Top 10 Millennial Job Interview Tips (+ Mistakes To Avoid)

By Mike Simpson

More than one-in-three people in the workforce are Millennials. That makes them the largest part of the labor force, by far, surpassing Gen X – the second largest population working – by several million.

But even as the oldest Millennials approach 40, that doesn’t mean they navigate interviews with the skill of an experienced sailor. Many still struggle; that’s just a fact.

After all, interviewing is a skill you have to develop, and that can take time… a lot of time. Luckily, with the right Millennial job interview tips, you can improve your capabilities, increasing the odds that you’ll shine. If you’re a Millennial with an interview on the horizon, here’s what you need to know…

What Is a Millennial?

Alright, before we dig into Millennial interview tips and tricks, let’s pause for a moment and handle a critical question; what is a Millennial? After all, there seems to be some confusion. News professionals essentially call any young person a Millennial, a move that’s, well, wrong.

While there is a little bit of debate about the exact years, most consider anyone born between 1981 and 1996 to be a Millennial (also known as Gen Y). That means kids going out and partying during the COVID-19 pandemic probably weren’t Millennials, a point many tried to make abundantly clear.

Millennials are a bit unique from the generations before them. This is a group that largely grew up with technology. They used computers at school and likely saw one enter into their home at a young-ish age. Many had a cell phone before their 18th birthday. Professionally, they expect their employers to embrace technology as a result.

In many cases, Millennials also view their careers quite differently. Due to the Great Recession, long-term loyalty isn’t something they expect from an employer. This led many to take incredibly flexible approaches to their careers. They aren’t afraid to look elsewhere for new opportunities, and many embraced the world of freelancing for the utmost in adaptability.

Much of the Millennial generation is also socially conscious. They value diversity and inclusion, as well as company culture.

Often, Millennials are haunted by several stereotypes. Their willingness to explore opportunities with other companies led them to be labeled job seekers. At times, they are accused of being entitled or unmotivated.

In reality, most Millennials are hard-working and driven, embracing opportunities to learn, grow, and advance. They want to find work that ignites a fire in them, providing them with a sense of fulfillment, often over financial gain. Typically, Millennials are effective collaborators, and they bring their technical prowess into every workplace they enter. And they crave work-life balance to a degree not seen in older generations.

Many of the differences between Gen Y professionals and hiring managers become incredibly apparent. That’s what can make a Millennial job interview so tricky.

But, if you’re a Millennial prepping for an interview, we can help you steer the ship of your career through these choppy waters. So, grab an oar and come along on the journey.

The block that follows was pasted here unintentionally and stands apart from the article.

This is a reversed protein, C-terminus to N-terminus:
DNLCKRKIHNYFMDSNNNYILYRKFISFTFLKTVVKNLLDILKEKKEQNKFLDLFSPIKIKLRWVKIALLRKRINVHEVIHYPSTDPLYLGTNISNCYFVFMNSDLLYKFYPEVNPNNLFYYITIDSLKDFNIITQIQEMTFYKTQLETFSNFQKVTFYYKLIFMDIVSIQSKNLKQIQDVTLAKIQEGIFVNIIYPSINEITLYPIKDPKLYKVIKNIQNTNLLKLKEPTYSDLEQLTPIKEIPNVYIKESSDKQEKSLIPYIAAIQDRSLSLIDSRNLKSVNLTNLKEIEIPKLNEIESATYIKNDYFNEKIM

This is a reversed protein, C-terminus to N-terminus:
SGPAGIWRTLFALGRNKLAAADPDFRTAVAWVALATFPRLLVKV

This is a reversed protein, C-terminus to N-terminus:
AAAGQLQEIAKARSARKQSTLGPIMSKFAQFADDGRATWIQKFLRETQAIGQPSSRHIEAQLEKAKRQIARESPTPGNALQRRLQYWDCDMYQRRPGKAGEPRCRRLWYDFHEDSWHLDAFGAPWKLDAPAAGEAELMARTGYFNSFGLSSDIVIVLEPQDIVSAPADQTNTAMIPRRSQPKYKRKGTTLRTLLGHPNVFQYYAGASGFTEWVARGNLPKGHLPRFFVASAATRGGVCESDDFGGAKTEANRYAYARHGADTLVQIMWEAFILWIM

Common Millennial Job Interview Mistakes

Before we get into Millennial interview tips, let’s talk about Millennial job interview mistakes. Why? Because certain missteps can spell disaster, even if you get the rest of the meeting right.

With that in mind, here’s a look at three common Millennial interview mistakes and how to avoid them.

1. Getting Too Personal

Millennials were the first generation to embrace social media. They are used to sharing intimate details of their lives with the masses, including complete strangers.

This comfort with openness can lead to a problem during an interview. Oversharing isn’t going to help you make a great impression. Instead, you may end up standing out, but for all of the wrong reasons.

It’s critical that Millennials don’t interpret open-ended questions or prompts – like the infamous “Tell me about yourself” – as an invitation to spill. It’s crucial to focus the conversation on your professional life and the job you want to land.

2. Making Assumptions About the Hiring Manager

Most Millennials are infuriated when someone makes an assumption about them because they belong to Gen Y. However, that doesn’t stop some Millennials from doing that exact thing to hiring managers.

Like Millennials, Baby Boomers and Gen X are burdened by their own stereotypes. For example, Gen Y may assume that older generations are technology averse or unskilled when it comes to tech, when that often isn’t true.

When you attend an interview, don’t let stereotypes guide how you act. If you do, you could create contention where none actually exists, and that can tank your interview in no time flat.

3. Assuming the Hiring Manager Saw Your LinkedIn Profile

Most Millennials have heard that hiring managers are reviewing candidate social media accounts to get information that isn’t in the job seeker’s resume. While that can certainly be true, it isn’t a universal move. And, even as it becomes more common, hiring managers might not be checking what you expect.

In many cases, hiring managers that head to social media to screen candidates are looking for red flags above all else. While they may skim overviews about your professional experience or a post you wrote about your field, they also might not.

When you come into an interview, don’t expect that the hiring manager checked out your social media, even if you included links on your resume. There’s a chance they haven’t seen that information, so approach questions as if they haven’t, at least initially.

Top 10 Millennial Job Interview Tips

If you want to ensure you make the best impression possible, Millennials need to approach their interview the right way. To help with that, here are 10 Millennial job interview tips that are worth embracing.

1. Dress the Part

Tech culture had a big influence on Millennials. As a result, some believe that they can dress casually and still be taken seriously.

Generally, it’s always best to dress up. Now, you may not have to go with a suit and tie. Often, a pair of slacks and a button-up shirt or nice blouse paired with a complementary blazer can do the trick.